Mileva met Albert at university in Zurich. He was the first in her small class to be welcoming, and soon enough he managed to sneak under her guard and into her affections. This proved her undoing, in more ways than one. A pregnancy and birth out of wedlock led to Mileva failing her final work toward her physics degree and never going back to finish. Instead, she married Einstein and had two more children by him. Sadly, only the middle child survived, though by that point, Mileva was separated from the renowned physicist.
This work is one of historical fiction, speculating on the relationship between Mileva and Albert, including the notion that she helped him develop the theory of relativity we know him for today. Of course, we cannot know all of the truth today, but it’s a fascinating look behind the scenes of the famed physicist’s life and an even more fascinating look at this sharp-minded woman determined to go against convention. History is as relative as time; it is the story written by the victor of an engagement, especially in absence of strong compelling evidence to the contrary.
Benedict’s book is astounding. I breezed through it in a few quick hours, secluding myself from family so as to better sink into the story world. There is nothing worse than being abruptly torn from a truly engrossing story, leaving one momentarily dazed and confused by the shift, especially for mere trivialities. The writing was beautiful and always engaging, often drawing tears and melancholy. What could Mileva have accomplished had she stayed her own course? As a bonus, the cover art is quite magnificent.
The Hunger Saint
In The Hunger Saint, Cerrone has opened a window to the past, giving a glimpse of the harsh conditions of yesteryear. For decades, sulfur mining was part and parcel of Sicily’s economy. For much of that time, it was not uncommon to have children as young as ten working in the mines. Ntoni is no exception. In the years following the devastating Second World War, Ntoni’s father is lost in a mine accident. In order to help his poor family, he is contracted to a soccorso morto loan and sent to the nearby Miniera Cozzo Disi to work, the same mine that took his father.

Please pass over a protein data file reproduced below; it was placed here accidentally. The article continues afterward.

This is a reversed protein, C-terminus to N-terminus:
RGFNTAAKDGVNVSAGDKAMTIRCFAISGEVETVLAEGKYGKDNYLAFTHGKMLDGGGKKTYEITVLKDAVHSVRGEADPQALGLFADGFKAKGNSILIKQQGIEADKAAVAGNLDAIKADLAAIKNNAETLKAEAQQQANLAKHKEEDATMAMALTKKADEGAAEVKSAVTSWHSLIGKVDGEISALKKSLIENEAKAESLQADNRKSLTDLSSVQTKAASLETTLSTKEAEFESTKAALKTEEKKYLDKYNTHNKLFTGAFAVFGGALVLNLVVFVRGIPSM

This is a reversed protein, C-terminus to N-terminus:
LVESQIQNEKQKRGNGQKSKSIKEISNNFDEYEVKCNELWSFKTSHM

Ntoni is a caruso, one of a number of boys who haul ore back to the surface and to the purification furnaces. It is grueling work that will eventually warp and twist the growing, failed bodies of the boys. Form follows function, after all. Being somewhat religious, Ntoni is mocked for keeping a picture of St. Calogero, the “Hunger Saint.” He hasn’t yet become jaded and cynical.
Ntoni’s only friend is Zui Peppi, the mine’s mechanic. Peppi was friends with Ntoni’s father and had plans to get him to a French mine, where the pay was better. This offer is passed to Ntoni, but before it can be enacted an accident sends Peppi away. Ntoni continues to labor in the harsh conditions until further family tragedy offers him the opportunity to be free of the mine.
Well-researched, The Hunger Saint is a snapshot out of time, a picture of the desperate struggle to survive in a post-war world. It is a gritty world (no pun intended), where young boys are set to work in atrocious conditions, and where the specter of Death is a constant companion. I love historical fiction and history in general. This book was a great read in and of itself, really bringing the truth of the harsh conditions to life. It was also a great bonding read for my SO and I. Jonas has ancestors a few generations back who were Sicilian miners from Lercara Friddi. We enjoy sharing our reading and discussing it. That was enjoyable, even if the topic was decidedly not. A pronunciation guide is suggested. Especially for Ntoni’s name itself! That’s not a typical consonant cluster in English.